Factors that Influence the Development of Professional Community in Catholic Middle Schools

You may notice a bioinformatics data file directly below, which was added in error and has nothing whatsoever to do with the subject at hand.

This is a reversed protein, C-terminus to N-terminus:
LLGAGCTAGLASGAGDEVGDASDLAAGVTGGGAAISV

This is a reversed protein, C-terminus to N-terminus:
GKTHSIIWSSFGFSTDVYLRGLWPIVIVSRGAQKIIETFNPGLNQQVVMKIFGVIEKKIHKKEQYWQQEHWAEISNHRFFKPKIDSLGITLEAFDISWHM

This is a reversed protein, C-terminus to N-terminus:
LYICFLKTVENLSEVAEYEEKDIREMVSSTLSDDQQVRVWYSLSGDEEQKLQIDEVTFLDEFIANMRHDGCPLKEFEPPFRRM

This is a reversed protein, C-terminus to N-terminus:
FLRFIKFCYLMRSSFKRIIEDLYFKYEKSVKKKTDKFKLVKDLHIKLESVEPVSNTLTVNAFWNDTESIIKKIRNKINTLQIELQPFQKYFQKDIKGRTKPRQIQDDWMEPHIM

This study of Catholic middle schools examined the human, environmental, and cultural aspects of school climate; the development of professional community; the implementation of national middle school recommendations; and identified correlations between these variables. General school climate was conceptualized through Tagiuri's (1968) elements of climate, which have demonstrated an enduring quality within research literature. The work of Hoy and Sabo (1998) helped further conceptualize middle school climate. Professional community was conceptualized through the work of DuFour and Eaker (1998) and conceptualization of the components of professional community was based on the work of Bryk, Camburn, and Louis (1999). Middle school practices were conceptualized from the most recent national report on middle-level education (National Middle School Association, 2010).Data for this study came from the survey responses of principals and teachers in Catholic schools in the state of Wisconsin that educate early adolescents. The final sample included 73 schools, representative of all five (arch)dioceses. Data were analyzed through descriptive statistics, multiple regression, and stepwise regression. The results of these analyses indicate that the norms of professional community were further developed than professional community practices. The major finding of this study is that principal leadership and total school size were predictors of the overall measure of professional community. Further analysis revealed that principal leadership, particularly supportive leadership, is a consistent and significant predictor of all six subscale measures of professional community. This study found no correlations between climate factors and the implementation of nationally recommended middle school practices.This study provides a comprehensive look at teachers, environments, and culture in Catholic schools serving early adolescents. It also measures the development of professional community and the implementation of middle school recommendations in these schools. Finally, this study helps leaders of Catholic education better understand the importance of supportive principal leadership in the promotion of higher levels of professional community. This finding gives important insight to diocesan superintendents, pastoral leaders, and school principals in fostering Catholic school improvement.
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